Forest leaves rich in nitrogen do not help to cool the atmosphere
Philip Lewis and Mat Disney in research showing that canopy structure is key to forest effect
A paper by a research group including Professor Philip Lewis and Dr Mathias Disney (UCL Geography) in Proceedings of the National Academy of Sciences challenges claims that forest leaves rich in nitrogen aid the reflection of infrared radiation and therefore cool the atmosphere. On the contrary, the research, led by Professor Yuri Knyazikhin at Boston University, shows that the richer individual leaves are in nitrogen the worse they become at reflecting infrared radiation.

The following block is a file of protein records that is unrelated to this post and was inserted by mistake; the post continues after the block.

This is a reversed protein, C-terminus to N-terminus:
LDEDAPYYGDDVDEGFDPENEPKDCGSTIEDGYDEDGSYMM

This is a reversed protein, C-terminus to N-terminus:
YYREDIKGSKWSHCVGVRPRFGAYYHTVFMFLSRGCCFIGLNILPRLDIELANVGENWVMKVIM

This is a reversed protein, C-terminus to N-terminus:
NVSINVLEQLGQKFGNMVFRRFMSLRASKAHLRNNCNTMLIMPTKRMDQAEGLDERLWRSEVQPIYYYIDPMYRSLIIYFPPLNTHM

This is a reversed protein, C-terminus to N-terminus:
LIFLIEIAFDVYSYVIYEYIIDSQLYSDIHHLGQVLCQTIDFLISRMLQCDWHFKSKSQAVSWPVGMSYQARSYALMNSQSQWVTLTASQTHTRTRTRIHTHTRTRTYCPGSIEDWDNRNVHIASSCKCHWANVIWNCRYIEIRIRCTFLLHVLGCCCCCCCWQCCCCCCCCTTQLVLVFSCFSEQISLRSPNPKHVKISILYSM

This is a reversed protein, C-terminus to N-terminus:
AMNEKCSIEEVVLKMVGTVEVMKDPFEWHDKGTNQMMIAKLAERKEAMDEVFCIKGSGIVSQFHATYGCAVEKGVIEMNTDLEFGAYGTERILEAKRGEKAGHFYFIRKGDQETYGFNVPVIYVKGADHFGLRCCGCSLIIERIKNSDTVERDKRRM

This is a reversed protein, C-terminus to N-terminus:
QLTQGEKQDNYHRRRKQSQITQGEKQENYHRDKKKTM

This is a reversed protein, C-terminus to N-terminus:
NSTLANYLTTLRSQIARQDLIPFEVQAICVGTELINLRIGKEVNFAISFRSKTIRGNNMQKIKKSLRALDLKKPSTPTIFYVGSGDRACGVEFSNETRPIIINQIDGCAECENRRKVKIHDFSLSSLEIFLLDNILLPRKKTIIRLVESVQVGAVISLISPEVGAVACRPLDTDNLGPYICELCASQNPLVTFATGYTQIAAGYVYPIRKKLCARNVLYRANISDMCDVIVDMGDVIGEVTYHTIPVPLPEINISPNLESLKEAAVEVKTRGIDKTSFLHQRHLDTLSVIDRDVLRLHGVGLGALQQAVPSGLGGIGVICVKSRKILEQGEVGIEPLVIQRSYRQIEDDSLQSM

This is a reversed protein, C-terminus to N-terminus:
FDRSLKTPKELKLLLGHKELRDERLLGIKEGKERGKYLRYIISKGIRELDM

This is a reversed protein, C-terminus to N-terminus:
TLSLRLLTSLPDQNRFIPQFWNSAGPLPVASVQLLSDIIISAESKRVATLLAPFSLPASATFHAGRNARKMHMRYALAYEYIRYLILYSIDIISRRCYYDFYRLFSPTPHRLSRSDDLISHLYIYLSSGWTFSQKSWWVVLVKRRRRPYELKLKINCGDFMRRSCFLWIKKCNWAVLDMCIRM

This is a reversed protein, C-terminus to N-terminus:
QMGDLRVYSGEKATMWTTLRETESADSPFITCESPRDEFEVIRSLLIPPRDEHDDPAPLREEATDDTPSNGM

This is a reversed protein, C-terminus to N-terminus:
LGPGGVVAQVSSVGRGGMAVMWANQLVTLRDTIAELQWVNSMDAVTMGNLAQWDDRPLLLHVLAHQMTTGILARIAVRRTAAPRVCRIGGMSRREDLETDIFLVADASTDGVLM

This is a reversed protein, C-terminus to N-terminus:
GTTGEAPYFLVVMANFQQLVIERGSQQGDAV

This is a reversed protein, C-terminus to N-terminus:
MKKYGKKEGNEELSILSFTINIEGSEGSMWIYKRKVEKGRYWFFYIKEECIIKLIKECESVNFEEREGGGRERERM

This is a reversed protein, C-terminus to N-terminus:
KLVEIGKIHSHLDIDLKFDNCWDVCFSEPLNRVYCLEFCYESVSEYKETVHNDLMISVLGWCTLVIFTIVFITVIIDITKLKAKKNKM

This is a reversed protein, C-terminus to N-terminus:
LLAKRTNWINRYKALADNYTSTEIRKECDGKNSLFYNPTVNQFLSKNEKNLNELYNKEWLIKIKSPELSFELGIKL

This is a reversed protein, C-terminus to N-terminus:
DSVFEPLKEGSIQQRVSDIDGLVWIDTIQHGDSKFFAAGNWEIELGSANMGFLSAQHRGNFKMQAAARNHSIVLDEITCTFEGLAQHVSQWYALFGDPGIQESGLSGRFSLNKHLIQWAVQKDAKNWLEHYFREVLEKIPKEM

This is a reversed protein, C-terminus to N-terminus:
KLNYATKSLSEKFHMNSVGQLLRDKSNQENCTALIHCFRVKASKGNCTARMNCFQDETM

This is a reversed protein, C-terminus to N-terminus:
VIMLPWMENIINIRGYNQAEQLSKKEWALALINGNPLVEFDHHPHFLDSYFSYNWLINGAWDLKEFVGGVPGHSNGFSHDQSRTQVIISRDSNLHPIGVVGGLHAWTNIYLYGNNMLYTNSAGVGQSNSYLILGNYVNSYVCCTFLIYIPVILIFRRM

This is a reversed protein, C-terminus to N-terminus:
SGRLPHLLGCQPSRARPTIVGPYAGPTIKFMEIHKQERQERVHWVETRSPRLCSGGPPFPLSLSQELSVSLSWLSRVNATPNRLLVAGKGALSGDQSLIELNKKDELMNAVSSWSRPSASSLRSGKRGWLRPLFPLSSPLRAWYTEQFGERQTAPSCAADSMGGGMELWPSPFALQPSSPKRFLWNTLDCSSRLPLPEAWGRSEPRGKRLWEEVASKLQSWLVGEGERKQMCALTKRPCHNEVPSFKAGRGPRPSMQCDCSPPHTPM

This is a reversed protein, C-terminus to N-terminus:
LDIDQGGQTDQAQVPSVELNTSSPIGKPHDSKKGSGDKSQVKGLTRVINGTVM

This effect is masked by the complex arrangements of trees, with different patterns of leaves within a forest making it appear that higher levels of leaf nitrogen are leading to increased infrared reflection. Instead, it is the structure of forest canopies (the spatial arrangement of the leaves) that determines their ability to reflect infrared light
Mat Disney explains: “It is impossible to understand how forests reflect infrared without taking into account the arrangement of different types of leaf clumps, such as shoots and crowns, which make up the canopy, as well as the internal structure of the leaves.
The paper proposes a way to account for structure when measuring canopy infrared reflectance. We hope it will improve our ability to measure forest biochemistry from satellites, allowing us to better quantify their current state and how they are responding to climate change.”
- Knyazikhin, Y. et al., Hyperspectral remote sensing of foliar nitrogen content, PNAS 2012, December 4, 2012, doi:10.1073/pnas.1210196109